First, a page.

Artist: Rochelle Rubinstein
Exhibition dates: Jan. 6 – Feb. 15, 2020
Opening reception: Monday, Jan. 20 at 7-9
The two rooms in Rochelle Rubinstein’s Book Room are not ordinary rooms. Unlike a library, they don’t house books; books are, rather, their very masonry. Much as a room symbolically represents the workings of the traumatic mind, a book is a figure of trauma, and it tells us how to read it. Reading a book is linear; meaning is revealed cover to cover, over time. Like trauma we can never take in all of a book’s meaning in one sitting. But that, after reading, we know all that a book contains, suggests that reading is circular, a return. And like a fractured self, the narrative makes more sense, or means differently, over time, with each successive reading. The narrative of self gets longer over time; the library gets larger. Over a decade the journals that comprise Book Room were composed of scraps and discards, whims and fragments, from newspaper to silkscreen and woodblock prints. Hanging, the books enact their very concern with history. They overturn the normal association of reading with linear time; their verticality enacts depth, asking us to plumb the depths of history, to return to the past.
The texture of fabric, of scraps, becomes a text unto itself, a surface to read into the traumatic past, personal and collective: a family’s internment in the Holocaust and escape to an Italian refugee camp; a mother’s sewing, a way of weaving a self; or the Iraq war. Lines are lineage, but they depict traumatic histories as well as playful potential, lines of flight. Stripes overlay a prisoner uniform, but also a prayer shawl, in an unexpected merger. And yet they are the same lines in a notebook waiting to be filled. Like the lines of codex scrolls, the lines are overlaid with meaning, a palimpsest. Piercing the paper, silk thread vivifies the lines of Ecclesiastes with family history, a text deeply concerned about making meaning in despair. Repetition, as decorative as it is, becomes a figure for traumatic repetition itself, a repetition of history, a way of fabricating continuity over time that makes meaning. Behind the separate and fragmentary images is a coherent story, an accumulation of images that holds them together. That backstory, that binding image, is a figure for the unconscious, the traumatic mind itself; its absence throws into relief the presence of the fragments. That backstory is a figure for history itself too. Only one side of a book is visible at a time, but there is another side. There is another side to history and another side to consciousness that is unseen. The images hold together, are coherent and contained, but not too tightly—leaving room for the rest of the story.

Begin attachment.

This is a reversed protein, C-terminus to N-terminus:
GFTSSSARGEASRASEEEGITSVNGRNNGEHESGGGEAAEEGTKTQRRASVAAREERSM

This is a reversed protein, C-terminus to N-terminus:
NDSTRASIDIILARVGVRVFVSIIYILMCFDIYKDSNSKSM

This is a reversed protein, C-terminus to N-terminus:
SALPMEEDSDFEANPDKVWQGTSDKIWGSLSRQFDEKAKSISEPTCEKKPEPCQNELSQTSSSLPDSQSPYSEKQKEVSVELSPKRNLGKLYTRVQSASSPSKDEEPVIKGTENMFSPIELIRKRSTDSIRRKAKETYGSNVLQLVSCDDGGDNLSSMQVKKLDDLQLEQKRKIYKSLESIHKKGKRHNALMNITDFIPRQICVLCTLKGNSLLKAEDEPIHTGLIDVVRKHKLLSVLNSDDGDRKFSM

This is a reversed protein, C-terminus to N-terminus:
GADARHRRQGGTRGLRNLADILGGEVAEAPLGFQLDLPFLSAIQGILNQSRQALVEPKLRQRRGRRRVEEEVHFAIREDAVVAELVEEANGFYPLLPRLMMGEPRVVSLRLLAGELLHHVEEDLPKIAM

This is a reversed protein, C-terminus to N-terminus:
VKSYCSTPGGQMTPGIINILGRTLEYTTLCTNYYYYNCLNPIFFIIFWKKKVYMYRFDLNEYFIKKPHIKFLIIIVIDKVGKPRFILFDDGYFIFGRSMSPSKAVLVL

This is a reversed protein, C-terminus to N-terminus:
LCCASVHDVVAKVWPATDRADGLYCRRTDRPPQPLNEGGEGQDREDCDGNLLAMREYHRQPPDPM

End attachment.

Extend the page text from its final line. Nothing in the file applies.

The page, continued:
Rochelle Rubinstein is a Toronto-based printmaker, painter, and fabric and book artist.
Her work has been exhibited in diverse places such as the Irish Museum of Modern Art in Dublin, Yeshiva University in New York and McMaster Museum of Art in Hamilton. For eighteen years Rubinstein was a member of Loop Gallery, and for seven years she curated monthly exhibitions at MonTon Window Gallery in downtown Toronto.
Rubinstein’s work can be found in public collections such as the Museum of Modern Art in New York, and the Victoria and Albert Museum in London.
As a community arts facilitator, Rubinstein’s workshops and projects – involving drawing, printmaking, sewing and book-making – have supported populations like health workers, abused women, people with eating disorders, seniors with depression, at-risk youth, and Arab and Jewish artists.
Rubinstein is also a steward of Bela Farm in Hillsburgh, Ont., where she is engaged in agriculture, art and activism.
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